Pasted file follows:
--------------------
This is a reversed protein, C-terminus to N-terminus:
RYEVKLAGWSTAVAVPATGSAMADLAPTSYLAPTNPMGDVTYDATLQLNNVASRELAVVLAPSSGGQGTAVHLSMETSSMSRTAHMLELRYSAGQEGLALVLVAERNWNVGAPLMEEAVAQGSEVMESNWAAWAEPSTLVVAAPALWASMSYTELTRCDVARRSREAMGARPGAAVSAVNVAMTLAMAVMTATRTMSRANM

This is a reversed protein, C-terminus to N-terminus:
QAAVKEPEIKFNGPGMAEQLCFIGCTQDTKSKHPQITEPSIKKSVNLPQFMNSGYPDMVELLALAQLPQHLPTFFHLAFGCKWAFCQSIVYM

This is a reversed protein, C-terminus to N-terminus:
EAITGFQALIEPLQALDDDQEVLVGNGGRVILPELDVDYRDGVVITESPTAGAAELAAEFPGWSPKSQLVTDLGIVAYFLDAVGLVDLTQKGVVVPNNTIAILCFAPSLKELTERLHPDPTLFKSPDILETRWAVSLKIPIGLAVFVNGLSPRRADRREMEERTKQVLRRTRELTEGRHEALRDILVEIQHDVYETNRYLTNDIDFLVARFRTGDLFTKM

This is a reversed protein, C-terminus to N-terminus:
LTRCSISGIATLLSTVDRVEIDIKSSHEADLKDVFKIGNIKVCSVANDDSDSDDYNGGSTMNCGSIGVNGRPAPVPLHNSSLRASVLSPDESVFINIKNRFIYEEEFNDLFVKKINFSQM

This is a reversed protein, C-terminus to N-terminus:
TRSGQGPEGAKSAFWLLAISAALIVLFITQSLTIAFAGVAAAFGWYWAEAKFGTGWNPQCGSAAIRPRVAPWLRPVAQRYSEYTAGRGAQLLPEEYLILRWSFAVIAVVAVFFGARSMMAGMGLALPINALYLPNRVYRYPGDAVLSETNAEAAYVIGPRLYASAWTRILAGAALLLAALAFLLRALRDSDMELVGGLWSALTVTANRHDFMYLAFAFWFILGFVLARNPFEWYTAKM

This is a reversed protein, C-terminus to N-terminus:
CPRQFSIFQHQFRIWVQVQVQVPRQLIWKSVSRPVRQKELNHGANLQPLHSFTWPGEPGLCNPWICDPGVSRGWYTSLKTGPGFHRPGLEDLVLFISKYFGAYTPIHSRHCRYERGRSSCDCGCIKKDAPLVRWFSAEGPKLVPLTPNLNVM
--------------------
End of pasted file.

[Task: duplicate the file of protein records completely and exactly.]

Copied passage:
This is a reversed protein, C-terminus to N-terminus:
RYEVKLAGWSTAVAVPATGSAMADLAPTSYLAPTNPMGDVTYDATLQLNNVASRELAVVLAPSSGGQGTAVHLSMETSSMSRTAHMLELRYSAGQEGLALVLVAERNWNVGAPLMEEAVAQGSEVMESNWAAWAEPSTLVVAAPALWASMSYTELTRCDVARRSREAMGARPGAAVSAVNVAMTLAMAVMTATRTMSRANM

This is a reversed protein, C-terminus to N-terminus:
QAAVKEPEIKFNGPGMAEQLCFIGCTQDTKSKHPQITEPSIKKSVNLPQFMNSGYPDMVELLALAQLPQHLPTFFHLAFGCKWAFCQSIVYM

This is a reversed protein, C-terminus to N-terminus:
EAITGFQALIEPLQALDDDQEVLVGNGGRVILPELDVDYRDGVVITESPTAGAAELAAEFPGWSPKSQLVTDLGIVAYFLDAVGLVDLTQKGVVVPNNTIAILCFAPSLKELTERLHPDPTLFKSPDILETRWAVSLKIPIGLAVFVNGLSPRRADRREMEERTKQVLRRTRELTEGRHEALRDILVEIQHDVYETNRYLTNDIDFLVARFRTGDLFTKM

This is a reversed protein, C-terminus to N-terminus:
LTRCSISGIATLLSTVDRVEIDIKSSHEADLKDVFKIGNIKVCSVANDDSDSDDYNGGSTMNCGSIGVNGRPAPVPLHNSSLRASVLSPDESVFINIKNRFIYEEEFNDLFVKKINFSQM

This is a reversed protein, C-terminus to N-terminus:
TRSGQGPEGAKSAFWLLAISAALIVLFITQSLTIAFAGVAAAFGWYWAEAKFGTGWNPQCGSAAIRPRVAPWLRPVAQRYSEYTAGRGAQLLPEEYLILRWSFAVIAVVAVFFGARSMMAGMGLALPINALYLPNRVYRYPGDAVLSETNAEAAYVIGPRLYASAWTRILAGAALLLAALAFLLRALRDSDMELVGGLWSALTVTANRHDFMYLAFAFWFILGFVLARNPFEWYTAKM

This is a reversed protein, C-terminus to N-terminus:
CPRQFSIFQHQFRIWVQVQVQVPRQLIWKSVSRPVRQKELNHGANLQPLHSFTWPGEPGLCNPWICDPGVSRGWYTSLKTGPGFHRPGLEDLVLFISKYFGAYTPIHSRHCRYERGRSSCDCGCIKKDAPLVRWFSAEGPKLVPLTPNLNVM